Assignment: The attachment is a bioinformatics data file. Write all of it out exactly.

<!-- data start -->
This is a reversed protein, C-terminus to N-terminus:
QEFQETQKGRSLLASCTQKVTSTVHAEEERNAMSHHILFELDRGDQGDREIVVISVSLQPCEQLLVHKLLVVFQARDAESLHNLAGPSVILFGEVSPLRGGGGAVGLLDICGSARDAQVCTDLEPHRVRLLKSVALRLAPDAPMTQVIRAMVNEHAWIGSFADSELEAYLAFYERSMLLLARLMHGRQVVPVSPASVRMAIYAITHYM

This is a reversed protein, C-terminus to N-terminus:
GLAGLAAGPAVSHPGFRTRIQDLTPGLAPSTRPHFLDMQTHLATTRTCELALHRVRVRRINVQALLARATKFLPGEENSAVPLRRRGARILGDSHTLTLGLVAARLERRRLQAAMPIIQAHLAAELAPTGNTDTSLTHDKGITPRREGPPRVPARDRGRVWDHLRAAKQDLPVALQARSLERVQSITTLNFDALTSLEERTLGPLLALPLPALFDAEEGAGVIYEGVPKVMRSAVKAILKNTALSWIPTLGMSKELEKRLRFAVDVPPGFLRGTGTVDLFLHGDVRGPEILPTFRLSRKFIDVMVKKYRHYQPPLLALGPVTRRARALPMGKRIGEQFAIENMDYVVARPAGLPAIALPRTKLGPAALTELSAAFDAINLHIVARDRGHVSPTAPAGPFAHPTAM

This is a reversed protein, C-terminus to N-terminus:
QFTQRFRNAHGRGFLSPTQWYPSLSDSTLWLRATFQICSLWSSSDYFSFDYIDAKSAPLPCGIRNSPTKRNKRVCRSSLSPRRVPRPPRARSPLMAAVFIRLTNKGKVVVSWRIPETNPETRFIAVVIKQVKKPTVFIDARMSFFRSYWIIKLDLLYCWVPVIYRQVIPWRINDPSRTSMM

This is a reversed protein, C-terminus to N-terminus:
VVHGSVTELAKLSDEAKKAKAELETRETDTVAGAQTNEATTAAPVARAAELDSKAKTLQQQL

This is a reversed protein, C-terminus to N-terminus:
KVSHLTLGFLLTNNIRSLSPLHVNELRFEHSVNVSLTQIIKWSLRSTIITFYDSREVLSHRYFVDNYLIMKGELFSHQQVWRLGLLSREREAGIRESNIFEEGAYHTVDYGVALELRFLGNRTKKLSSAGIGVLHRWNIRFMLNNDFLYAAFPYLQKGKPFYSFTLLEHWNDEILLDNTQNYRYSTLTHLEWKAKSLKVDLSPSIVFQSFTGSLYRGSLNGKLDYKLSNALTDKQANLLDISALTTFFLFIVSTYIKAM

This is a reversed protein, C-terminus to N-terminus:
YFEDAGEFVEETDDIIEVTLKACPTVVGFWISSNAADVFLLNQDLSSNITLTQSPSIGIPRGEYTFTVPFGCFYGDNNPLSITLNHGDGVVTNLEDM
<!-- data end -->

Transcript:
This is a reversed protein, C-terminus to N-terminus:
QEFQETQKGRSLLASCTQKVTSTVHAEEERNAMSHHILFELDRGDQGDREIVVISVSLQPCEQLLVHKLLVVFQARDAESLHNLAGPSVILFGEVSPLRGGGGAVGLLDICGSARDAQVCTDLEPHRVRLLKSVALRLAPDAPMTQVIRAMVNEHAWIGSFADSELEAYLAFYERSMLLLARLMHGRQVVPVSPASVRMAIYAITHYM

This is a reversed protein, C-terminus to N-terminus:
GLAGLAAGPAVSHPGFRTRIQDLTPGLAPSTRPHFLDMQTHLATTRTCELALHRVRVRRINVQALLARATKFLPGEENSAVPLRRRGARILGDSHTLTLGLVAARLERRRLQAAMPIIQAHLAAELAPTGNTDTSLTHDKGITPRREGPPRVPARDRGRVWDHLRAAKQDLPVALQARSLERVQSITTLNFDALTSLEERTLGPLLALPLPALFDAEEGAGVIYEGVPKVMRSAVKAILKNTALSWIPTLGMSKELEKRLRFAVDVPPGFLRGTGTVDLFLHGDVRGPEILPTFRLSRKFIDVMVKKYRHYQPPLLALGPVTRRARALPMGKRIGEQFAIENMDYVVARPAGLPAIALPRTKLGPAALTELSAAFDAINLHIVARDRGHVSPTAPAGPFAHPTAM

This is a reversed protein, C-terminus to N-terminus:
QFTQRFRNAHGRGFLSPTQWYPSLSDSTLWLRATFQICSLWSSSDYFSFDYIDAKSAPLPCGIRNSPTKRNKRVCRSSLSPRRVPRPPRARSPLMAAVFIRLTNKGKVVVSWRIPETNPETRFIAVVIKQVKKPTVFIDARMSFFRSYWIIKLDLLYCWVPVIYRQVIPWRINDPSRTSMM

This is a reversed protein, C-terminus to N-terminus:
VVHGSVTELAKLSDEAKKAKAELETRETDTVAGAQTNEATTAAPVARAAELDSKAKTLQQQL

This is a reversed protein, C-terminus to N-terminus:
KVSHLTLGFLLTNNIRSLSPLHVNELRFEHSVNVSLTQIIKWSLRSTIITFYDSREVLSHRYFVDNYLIMKGELFSHQQVWRLGLLSREREAGIRESNIFEEGAYHTVDYGVALELRFLGNRTKKLSSAGIGVLHRWNIRFMLNNDFLYAAFPYLQKGKPFYSFTLLEHWNDEILLDNTQNYRYSTLTHLEWKAKSLKVDLSPSIVFQSFTGSLYRGSLNGKLDYKLSNALTDKQANLLDISALTTFFLFIVSTYIKAM

This is a reversed protein, C-terminus to N-terminus:
YFEDAGEFVEETDDIIEVTLKACPTVVGFWISSNAADVFLLNQDLSSNITLTQSPSIGIPRGEYTFTVPFGCFYGDNNPLSITLNHGDGVVTNLEDM